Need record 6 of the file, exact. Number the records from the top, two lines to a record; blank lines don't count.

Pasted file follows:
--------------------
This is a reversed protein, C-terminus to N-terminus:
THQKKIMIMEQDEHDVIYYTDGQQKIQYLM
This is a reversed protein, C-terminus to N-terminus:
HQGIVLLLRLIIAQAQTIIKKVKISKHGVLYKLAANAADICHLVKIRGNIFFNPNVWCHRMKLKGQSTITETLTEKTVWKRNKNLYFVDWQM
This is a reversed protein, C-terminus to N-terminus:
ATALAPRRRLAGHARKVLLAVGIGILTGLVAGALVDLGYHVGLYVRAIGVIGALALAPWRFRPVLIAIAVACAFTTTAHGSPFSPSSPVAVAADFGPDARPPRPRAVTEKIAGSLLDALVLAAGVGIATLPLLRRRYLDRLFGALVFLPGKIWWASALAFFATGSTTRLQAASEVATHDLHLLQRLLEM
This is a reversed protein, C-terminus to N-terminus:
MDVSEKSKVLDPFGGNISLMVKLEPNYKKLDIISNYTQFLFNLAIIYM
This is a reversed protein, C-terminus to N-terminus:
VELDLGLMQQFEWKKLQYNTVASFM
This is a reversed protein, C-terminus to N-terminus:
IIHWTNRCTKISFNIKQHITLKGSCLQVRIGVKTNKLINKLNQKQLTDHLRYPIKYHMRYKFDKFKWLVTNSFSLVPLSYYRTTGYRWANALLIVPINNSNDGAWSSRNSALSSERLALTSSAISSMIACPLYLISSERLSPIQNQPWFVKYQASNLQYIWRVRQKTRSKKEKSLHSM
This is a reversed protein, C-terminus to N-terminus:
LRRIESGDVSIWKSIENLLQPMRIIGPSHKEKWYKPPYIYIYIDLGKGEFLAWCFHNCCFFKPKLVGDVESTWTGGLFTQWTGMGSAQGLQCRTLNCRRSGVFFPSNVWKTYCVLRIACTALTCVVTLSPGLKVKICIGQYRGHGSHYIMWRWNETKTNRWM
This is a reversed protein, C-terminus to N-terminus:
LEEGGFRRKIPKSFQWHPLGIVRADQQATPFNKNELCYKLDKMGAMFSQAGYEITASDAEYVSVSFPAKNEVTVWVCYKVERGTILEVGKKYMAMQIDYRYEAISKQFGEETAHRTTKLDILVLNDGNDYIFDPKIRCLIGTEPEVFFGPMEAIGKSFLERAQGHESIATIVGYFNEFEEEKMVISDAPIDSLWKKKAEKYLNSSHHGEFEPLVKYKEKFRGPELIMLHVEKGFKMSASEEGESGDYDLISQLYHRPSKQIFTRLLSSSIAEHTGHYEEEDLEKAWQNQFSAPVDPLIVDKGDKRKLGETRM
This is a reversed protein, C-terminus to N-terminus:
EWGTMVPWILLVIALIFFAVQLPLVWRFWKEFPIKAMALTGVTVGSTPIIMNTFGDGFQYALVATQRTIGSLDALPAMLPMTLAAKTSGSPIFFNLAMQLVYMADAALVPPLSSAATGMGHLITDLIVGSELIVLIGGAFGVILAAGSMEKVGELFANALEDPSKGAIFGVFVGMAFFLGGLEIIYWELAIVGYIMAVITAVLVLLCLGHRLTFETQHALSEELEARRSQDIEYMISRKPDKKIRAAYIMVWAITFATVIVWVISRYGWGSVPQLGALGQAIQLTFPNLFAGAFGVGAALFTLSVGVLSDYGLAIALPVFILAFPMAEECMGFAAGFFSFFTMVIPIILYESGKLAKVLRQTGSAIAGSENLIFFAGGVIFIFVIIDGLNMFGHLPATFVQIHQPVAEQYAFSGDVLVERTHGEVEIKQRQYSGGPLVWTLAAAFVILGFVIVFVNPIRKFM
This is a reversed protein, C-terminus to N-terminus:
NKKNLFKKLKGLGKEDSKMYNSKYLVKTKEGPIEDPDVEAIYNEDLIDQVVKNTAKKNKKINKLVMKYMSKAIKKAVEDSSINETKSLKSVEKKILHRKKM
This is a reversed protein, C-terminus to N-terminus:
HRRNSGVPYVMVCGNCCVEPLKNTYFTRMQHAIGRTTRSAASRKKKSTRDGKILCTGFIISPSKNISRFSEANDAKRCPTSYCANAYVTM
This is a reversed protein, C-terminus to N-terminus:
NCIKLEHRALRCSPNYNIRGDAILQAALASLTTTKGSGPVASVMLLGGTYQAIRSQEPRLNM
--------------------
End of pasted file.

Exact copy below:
This is a reversed protein, C-terminus to N-terminus:
IIHWTNRCTKISFNIKQHITLKGSCLQVRIGVKTNKLINKLNQKQLTDHLRYPIKYHMRYKFDKFKWLVTNSFSLVPLSYYRTTGYRWANALLIVPINNSNDGAWSSRNSALSSERLALTSSAISSMIACPLYLISSERLSPIQNQPWFVKYQASNLQYIWRVRQKTRSKKEKSLHSM